As we watch the fires burning around the Northwest, we are concerned about the welfare of those close to the fires, and those exposed to the smoke. How hard it must be to lose your animals, your home, or your crops. It is a reminder that the forces of nature are still in control. Yes, the courageous men and women out there fighting the fires will eventually tame them. But nature, nonetheless, still rules. It is no different in our health.
Fires rage in our health on a regular basis. In traditional Chinese medicine, we look at things from a different perspective. "Fire" is a common condition in the body that we treat. There are eight principles in traditional Chinese medicine. When we look at health, we ask: Is the condition an interior, or exterior manifestation? Is it an excess/full condition or a deficient/empty condition? Is it yin (meaning in a nutshell quiet, downward, passive) or yang (active, upward and forceful)? And is it cold or hot? There are several "hot" or "fiery" conditions and subcategories as developed in traditional Chinese medicine.
Traditional Chinese medicine recognizes heat as being either a deficient heat, or excess heat. A deficient heat condition is where the yin, the fluid, is dried up - such as dry mouth or throat, dry stools, scanty-dark urine, afternoon low grade fever or feeling too warm in the afternoons (not associated with being out in the hot sun). Mental restlessness and fidgeting and some anxiety fall into this category as well, although not as easy to explain. Excess heat may include high fever, sweating, thirst, skin conditions that are raised and red. Also any burning condition, whether it is in the bladder, stomach or anywhere else. Extreme mental restlessness is also considered a hot condition.
Other "hot" or "fiery" conditions in the body include: hot flashes, facial flushing, rheumatoid arthritis, and any other inflammatory condition, headaches - especially those that are pounding, sore throat, mouth ulcers, heart burn, even insomnia and extreme anger are considered hot conditions. Anything that appears red and "angry" or "fiery."
The nature of traditional Chinese medicine is simple: if it is hot, cool it down. If cold, warm it up. If excess, reduce it, or if a deficiency, build it up. Most conditions are combinations of the above eight principles. It can be deficient heat, internal cold, and many other combinations.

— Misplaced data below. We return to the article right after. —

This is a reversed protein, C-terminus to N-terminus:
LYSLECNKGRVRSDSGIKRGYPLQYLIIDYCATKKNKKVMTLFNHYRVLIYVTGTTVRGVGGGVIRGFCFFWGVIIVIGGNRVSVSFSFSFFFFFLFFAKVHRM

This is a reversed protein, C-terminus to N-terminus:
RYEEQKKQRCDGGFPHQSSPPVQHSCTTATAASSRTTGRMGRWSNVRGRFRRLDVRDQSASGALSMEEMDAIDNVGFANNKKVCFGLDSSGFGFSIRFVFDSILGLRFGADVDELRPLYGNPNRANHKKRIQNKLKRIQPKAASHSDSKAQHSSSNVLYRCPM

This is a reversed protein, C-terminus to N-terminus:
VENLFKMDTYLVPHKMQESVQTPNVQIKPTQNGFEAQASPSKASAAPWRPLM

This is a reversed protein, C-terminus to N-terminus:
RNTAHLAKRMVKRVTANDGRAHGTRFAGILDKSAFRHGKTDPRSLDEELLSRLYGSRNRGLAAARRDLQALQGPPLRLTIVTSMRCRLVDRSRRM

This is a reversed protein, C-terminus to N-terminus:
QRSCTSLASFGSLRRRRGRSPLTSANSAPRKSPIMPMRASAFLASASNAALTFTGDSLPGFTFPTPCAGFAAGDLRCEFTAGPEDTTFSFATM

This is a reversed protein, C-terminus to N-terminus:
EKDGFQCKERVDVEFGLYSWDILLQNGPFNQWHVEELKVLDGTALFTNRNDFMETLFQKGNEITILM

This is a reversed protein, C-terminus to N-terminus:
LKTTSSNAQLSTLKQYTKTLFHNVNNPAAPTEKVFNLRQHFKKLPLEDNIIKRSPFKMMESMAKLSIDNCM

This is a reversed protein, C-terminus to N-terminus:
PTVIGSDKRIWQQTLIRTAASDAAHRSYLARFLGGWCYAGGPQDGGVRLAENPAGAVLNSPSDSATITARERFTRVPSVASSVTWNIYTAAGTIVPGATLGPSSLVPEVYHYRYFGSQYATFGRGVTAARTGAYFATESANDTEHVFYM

We do have some control over the forces of nature when it comes to our body. Any time we become excessive with anything, we can create an imbalance in the 8 areas. For instance, smoking and alcohol abuse can result in excess heat in the body. Chewing on ice, excess exposure to cold, eating too many raw or cold foods can create excess cold in the body.
This is only the tip of the iceberg. If you are experiencing any inflammation in your body, you have a hot and fiery condition. Traditional Chinese medicine has the tools to help. Using acupuncture, herbal remedies, and dietary modifications, we can help to quell the flames to enable you to enjoy life again!
Holly Carling is a Doctor of Oriental Medicine, Licensed Acupuncturist, Doctor of Naturopathy, Clinical Nutritionist and Master Herbologist with more than three decades of experience. Carling is currently accepting new patients and offers natural health care services and whole food nutritional supplements in her Coeur d'Alene clinic. Visit www.vitalhealthcda.com to learn more about her, view a list of upcoming health classes and read other informative articles. Carling can be reached at (208) 765-1994 and would be happy to answer any questions regarding this topic.